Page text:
Using a rug that is too small to anchor your furniture, it will make your living room look much smaller. Interior design rules generally advise to avoid this method as it doesn’t do your interior any favours. If you do want to try this style, it’s best to do it with rugs that are a feature themselves – but be careful with this method.

What’s your household like?

When buying a rug, you should also take into considerations the practicalities of what you want to invest in. The best rugs for living rooms need to be able to fit into your lifestyle and household to ensure they last. If they aren’t practical, they purely won’t work.

living room rug with a woman walking over a flatweave rug in a brightly lit room

Firstly, a rule that can apply to most living room rugs is wear. No matter who it is that lives in your household, your rug is likely to be subject to a high level of footfall. You should make sure you consider which materials are best for your living room rug.

Flat-weave and low-pile living room rugs are the best at reducing the look of wear, and they’re much easier to clean when vacuuming or removing a particular spot stain. Also, having flat-weave or low-pile rugs, they have less depth and room to hide bits of dirt, germs and food. So they ten to be the best rugs for living rooms if you have young children who are prone to wearing more of their food than they eat!

If you have hard flooring, and you were hoping that a thicker piled rug would give some extra padding so aren’t sure on low-pile or flat-weave. Invest in a good rug pad to fit on underneath. It’ll add a plush layer and make it softer and more friendly for sitting.

kids playing on living room rug with a trainset on a pale rug next to a bright red sofa with the kitchen in the background

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If you’re still worried about stains, opt for darker patterned rugs for something that won’t show smaller stains so easily. These really are the best rugs for living rooms with high-activity – it’ll save a lot of stress and cleaning. Have a look at our infographic here for more details on how to clean a rug.

Also take into account if you have elderly people in your household that rugs can be a tripping hazard. Try and place edges away from doorways and invest in anti-slip rug grips to keep it in place.

What’s the space like?

When looking for a living room rug, you need to ask yourself – how do you use the space? And what is the room like?

If you use the floor to sit on, then a thicker rug would be desirable. You should opt for a thicker pile for more comfort, or for a thick rug pad so there’s more cushioning against the floor.

However, if you’re only using the rug to warm up the décor of the room, then the thickness won’t necessarily be a factor to consider. If you’re investing in a rug as a feature piece of ‘art’ then you need to take into account different factors.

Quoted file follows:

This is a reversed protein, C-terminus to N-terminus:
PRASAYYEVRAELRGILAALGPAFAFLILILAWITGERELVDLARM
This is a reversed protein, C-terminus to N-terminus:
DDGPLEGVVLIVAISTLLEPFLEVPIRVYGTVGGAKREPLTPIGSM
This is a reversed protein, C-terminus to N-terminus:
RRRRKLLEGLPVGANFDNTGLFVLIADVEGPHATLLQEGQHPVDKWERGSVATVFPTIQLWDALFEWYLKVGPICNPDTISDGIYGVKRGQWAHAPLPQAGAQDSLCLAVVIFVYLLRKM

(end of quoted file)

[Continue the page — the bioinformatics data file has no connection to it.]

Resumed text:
ted baker living room rug in a dark floral on a dark wooden floor with dark brown chairs on top next to a brightly lit window

Find this fabulous rug from our Ted Baker collection here.

Small living room rugs with bold patterns, such as flowers or bold colours, can make a room look larger. So for smaller rooms this could be helpful at giving the illusion of a larger space. However, if you are opting for a bolder rug, make sure you aren’t placing a coffee table or furniture on top of it. You want to be able to see it, so hiding it under furniture stops it being the feature piece it should be.

To open up a room and create the feeling of spaciousness, then lighter and neutral coloured living room rugs are ideal for this. A simple rug really are the best living room rugs to unify and expand a space. If you want to create the feeling of a quaint and cosy room, opt for busier rugs with more patterns in darker colours.

What’s your style?

Once you’ve got all the practicalities out the way, you need to think about the style.

If you’re re-doing a room entirely, many interior designers tend to say the best rugs for living rooms are chosen first, and everything falls into place around it. If you’re able to build around the rug, then you can decorate with primary and secondary colours in your room that are also in your rug. This style works beautifully and really works to unify your room’s décor.

If you’re not redecorating, there are things to consider before choosing the style and design of your rug. If you have plain and solid coloured furniture, then try a patterned and bright rug. If you have a lot of prints and patterns going already then it may be better to opt for a plain rug. You could clash patterns but it’s risky and if you’re not careful it may make your room look overcrowded and clumsy.

a saffron and grey printed living room rug next to a grey sofa with accented coloured cushions and vases in the room

For a patterned rug, match accent colours in the rug to drapes or cushion to help complement the rug and make it fit into the décor. Like the décor here surrounding this Zeal Rug in Pewter by Harlequin. The best rugs for living rooms wil fit into your current interior, and help to complement other aspects of the room. You can even match with a solid coloured rug, but try not to overdo it as too much of one colour can make the room lack depth. But you could always try and experiment with texture to add depth to the solid colours.

Living rooms really can be transformed by the perfect rug. Whether it’s injecting some extra colour and warmth, or helping accent those elements in your interior, there’s so many benefits to a living room rug.

Once you get your head around the little technicalities such as rug care and material, it’s much easier than you think. Choosing the best rugs for living rooms can be a task, but we hope we’ve helped you get one step closer to selecting your perfect rug!

So do you think you’re going to invest in a living room rug? Let us know in the comments!